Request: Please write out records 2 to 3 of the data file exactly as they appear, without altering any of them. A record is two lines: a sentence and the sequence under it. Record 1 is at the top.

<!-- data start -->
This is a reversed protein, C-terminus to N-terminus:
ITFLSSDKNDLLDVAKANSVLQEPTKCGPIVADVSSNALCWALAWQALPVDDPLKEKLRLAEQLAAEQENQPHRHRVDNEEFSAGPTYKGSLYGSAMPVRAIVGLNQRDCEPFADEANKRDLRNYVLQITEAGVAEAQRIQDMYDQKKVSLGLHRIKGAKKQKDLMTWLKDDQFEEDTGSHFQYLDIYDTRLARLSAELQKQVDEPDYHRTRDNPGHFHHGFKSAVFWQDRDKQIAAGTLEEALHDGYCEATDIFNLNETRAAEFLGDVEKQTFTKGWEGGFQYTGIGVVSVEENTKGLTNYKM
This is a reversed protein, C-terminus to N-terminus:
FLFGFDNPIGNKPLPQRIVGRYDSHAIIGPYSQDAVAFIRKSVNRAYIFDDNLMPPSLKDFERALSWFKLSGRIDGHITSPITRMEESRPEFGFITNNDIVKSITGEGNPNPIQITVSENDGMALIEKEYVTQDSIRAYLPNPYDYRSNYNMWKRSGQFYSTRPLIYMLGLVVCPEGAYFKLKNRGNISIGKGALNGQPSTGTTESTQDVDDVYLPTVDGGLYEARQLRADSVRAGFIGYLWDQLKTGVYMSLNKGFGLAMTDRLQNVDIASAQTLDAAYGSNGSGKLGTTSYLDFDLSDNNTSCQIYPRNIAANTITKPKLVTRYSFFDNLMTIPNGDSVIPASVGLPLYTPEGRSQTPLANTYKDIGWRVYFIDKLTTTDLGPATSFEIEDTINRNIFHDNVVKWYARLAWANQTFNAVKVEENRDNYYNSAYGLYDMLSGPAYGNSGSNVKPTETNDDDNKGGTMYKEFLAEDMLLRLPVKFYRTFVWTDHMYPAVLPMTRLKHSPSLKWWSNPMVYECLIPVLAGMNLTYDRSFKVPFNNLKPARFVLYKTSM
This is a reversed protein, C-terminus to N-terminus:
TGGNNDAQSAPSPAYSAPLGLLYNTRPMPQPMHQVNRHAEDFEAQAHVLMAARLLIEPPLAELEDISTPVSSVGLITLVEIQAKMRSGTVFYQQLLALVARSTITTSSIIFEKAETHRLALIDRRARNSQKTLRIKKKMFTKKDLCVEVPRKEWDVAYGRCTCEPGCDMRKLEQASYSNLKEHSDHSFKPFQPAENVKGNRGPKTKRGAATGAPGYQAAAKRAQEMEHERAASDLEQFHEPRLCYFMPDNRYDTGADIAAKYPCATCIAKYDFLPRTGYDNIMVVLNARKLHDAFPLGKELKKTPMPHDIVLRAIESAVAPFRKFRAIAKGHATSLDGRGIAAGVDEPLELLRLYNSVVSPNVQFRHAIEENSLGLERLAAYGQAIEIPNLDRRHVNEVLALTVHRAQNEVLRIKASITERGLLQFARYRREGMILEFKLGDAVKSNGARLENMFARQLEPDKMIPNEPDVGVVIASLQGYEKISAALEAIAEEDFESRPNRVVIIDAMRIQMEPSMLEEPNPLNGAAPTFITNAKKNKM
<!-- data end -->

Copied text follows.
This is a reversed protein, C-terminus to N-terminus:
FLFGFDNPIGNKPLPQRIVGRYDSHAIIGPYSQDAVAFIRKSVNRAYIFDDNLMPPSLKDFERALSWFKLSGRIDGHITSPITRMEESRPEFGFITNNDIVKSITGEGNPNPIQITVSENDGMALIEKEYVTQDSIRAYLPNPYDYRSNYNMWKRSGQFYSTRPLIYMLGLVVCPEGAYFKLKNRGNISIGKGALNGQPSTGTTESTQDVDDVYLPTVDGGLYEARQLRADSVRAGFIGYLWDQLKTGVYMSLNKGFGLAMTDRLQNVDIASAQTLDAAYGSNGSGKLGTTSYLDFDLSDNNTSCQIYPRNIAANTITKPKLVTRYSFFDNLMTIPNGDSVIPASVGLPLYTPEGRSQTPLANTYKDIGWRVYFIDKLTTTDLGPATSFEIEDTINRNIFHDNVVKWYARLAWANQTFNAVKVEENRDNYYNSAYGLYDMLSGPAYGNSGSNVKPTETNDDDNKGGTMYKEFLAEDMLLRLPVKFYRTFVWTDHMYPAVLPMTRLKHSPSLKWWSNPMVYECLIPVLAGMNLTYDRSFKVPFNNLKPARFVLYKTSM
This is a reversed protein, C-terminus to N-terminus:
TGGNNDAQSAPSPAYSAPLGLLYNTRPMPQPMHQVNRHAEDFEAQAHVLMAARLLIEPPLAELEDISTPVSSVGLITLVEIQAKMRSGTVFYQQLLALVARSTITTSSIIFEKAETHRLALIDRRARNSQKTLRIKKKMFTKKDLCVEVPRKEWDVAYGRCTCEPGCDMRKLEQASYSNLKEHSDHSFKPFQPAENVKGNRGPKTKRGAATGAPGYQAAAKRAQEMEHERAASDLEQFHEPRLCYFMPDNRYDTGADIAAKYPCATCIAKYDFLPRTGYDNIMVVLNARKLHDAFPLGKELKKTPMPHDIVLRAIESAVAPFRKFRAIAKGHATSLDGRGIAAGVDEPLELLRLYNSVVSPNVQFRHAIEENSLGLERLAAYGQAIEIPNLDRRHVNEVLALTVHRAQNEVLRIKASITERGLLQFARYRREGMILEFKLGDAVKSNGARLENMFARQLEPDKMIPNEPDVGVVIASLQGYEKISAALEAIAEEDFESRPNRVVIIDAMRIQMEPSMLEEPNPLNGAAPTFITNAKKNKM